The streets of downtown Rochester were hazy on Day 6, as smoke drifted in from Canadian wildfires.
Catherine Russell was first on my schedule, a jazz and blues singer who energized the audience with her soulful singing and her infectious joy. Russell is the daughter of jazz pianist Luis Russell, who was Louis Armstrong’s musical director. She has been immersed in jazz her whole life, and it shows.
Russell carried herself with importance and grace. On stage, she exuded an air of confidence that added power to her voice. Russell moved and danced through her songs with purpose, and her timeless voice was transporting. With a set full of entertaining songs, many of which land on her 2022 album “Send For Me,” Russell gave us a full hour of blues bliss.
Her band, especially young pianist Sean Mason, made a strong impression on me. Mason played with intention and feeling, knowing exactly when to reel things back and settle into a groove, and when to expand on a pattern or nail a fill. He plays with space really well, which made Russell’s music all the more impactful and danceable.
A stand-out moment came with the Dinah Washington deep cut “My Man’s an Undertaker,” which got the audience smiling and chuckling as Russell sung the lyrics “You better keep your mouth shut good and tight / ‘Cause my man’s an undertaker / And he’s got a coffin just your size.” Russell has a knack for winning over an audience with her animated storytelling and spirited attitude.
Akiko Tsuruga Organ Group was next on my list, featuring Jerry Weldon on the saxophone, Joe Magnarelli on trumpet, Byron Landham on drums, and Tsuruga on the organ. The organ can be an extremely powerful instrument when used correctly. The dense, unwavering sound of organ pipes can pack a lot of punch, even with just one chord or one note. Tsuruga is proof of this: every note she played felt vital.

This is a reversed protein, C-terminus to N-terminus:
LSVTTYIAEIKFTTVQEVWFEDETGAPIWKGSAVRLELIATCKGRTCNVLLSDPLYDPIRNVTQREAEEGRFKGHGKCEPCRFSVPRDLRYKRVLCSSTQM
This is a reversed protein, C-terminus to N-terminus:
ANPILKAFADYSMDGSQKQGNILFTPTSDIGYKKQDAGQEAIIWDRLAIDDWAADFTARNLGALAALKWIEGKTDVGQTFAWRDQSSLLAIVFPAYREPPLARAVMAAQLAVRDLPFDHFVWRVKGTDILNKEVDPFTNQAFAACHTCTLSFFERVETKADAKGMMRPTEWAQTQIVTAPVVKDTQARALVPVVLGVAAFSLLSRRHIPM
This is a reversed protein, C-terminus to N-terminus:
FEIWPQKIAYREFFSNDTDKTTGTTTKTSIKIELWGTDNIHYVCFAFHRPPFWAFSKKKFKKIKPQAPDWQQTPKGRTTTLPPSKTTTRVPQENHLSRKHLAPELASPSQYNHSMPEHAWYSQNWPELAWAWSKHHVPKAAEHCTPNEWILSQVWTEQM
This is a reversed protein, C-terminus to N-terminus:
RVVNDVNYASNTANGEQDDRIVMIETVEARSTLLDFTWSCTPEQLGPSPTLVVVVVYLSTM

Tsuruga is an outstanding jazz organist, with a habit of absolutely exploding on the keys in climactic moments. She builds towards moments of punctuated chord hits interrupted by glissandos and runs that take her solos to a transcendental moment. She exploits the full range of the organ, frequently varying the tone, volume, and timbre of the instrument. Tsuruga dances around the organ’s keys, stops, and pedals in organized chaos. Hearing her play is really a treat. Her organ was set up with its back to the audience, which is unfortunate because we couldn’t see her actually playing it, but we did get to see her constantly smiling while playing this deeply complex instrument.
Tsuruga’s compositions are catchy and memorable — from the jaunty “Funky Girl” to the playful and peppy “Dancing Cats,” which Tsuruga said she wrote for her two cats that chase each other around her apartment, an image that was vividly painted as she played. There is never a dull moment with Tsuruga, even when she’s catching her breath after a particularly involved song and turns to the Horace Silver song “Peace” to slow things down.
The members of the group complemented each other’s playing, with Weldon and Magnarelli trading off solos and setting the stage for Tsuruga to close out a piece with a strong ending. Magnarelli’s rapid, virtuosic trumpet runs, Landham’s unpredictable drum solos, and Weldon’s intense melodic phrasing matched perfectly with Tsuruga’s playing style.
After seeing some amazing organ playing, I decided to switch it up for some piano playing. I headed to Parcel 5 to watch Bruce Hornsby and the Noisemakers play their headlining set. By the time I got there, Hornsby was already playing, and people crowded the expansive venue.
Hornsby performed through the haze and underneath the orange moon as audience members enjoyed classics like “The Way It Is,” along with some of Hornsby’s newer material and deep cuts. Hornsby’s piano talents and songwriting skills were on full display on the big Parcel 5 stage, a strong closing for the sixth day of the festival.
Performances today include Ms. Lisa Fischer and a free headlining set from Southside Johnny and the Asbury Jukes at Parcel 5.
For the Beacon’s Jazz Fest coverage, click here.
Jess Williams is a Rochester Beacon contributing writer and a student at Ithaca College. The Beacon welcomes comments and letters from readers who adhere to our comment policy including use of their full, real name. Submissions to the Letters page should be sent to [email protected].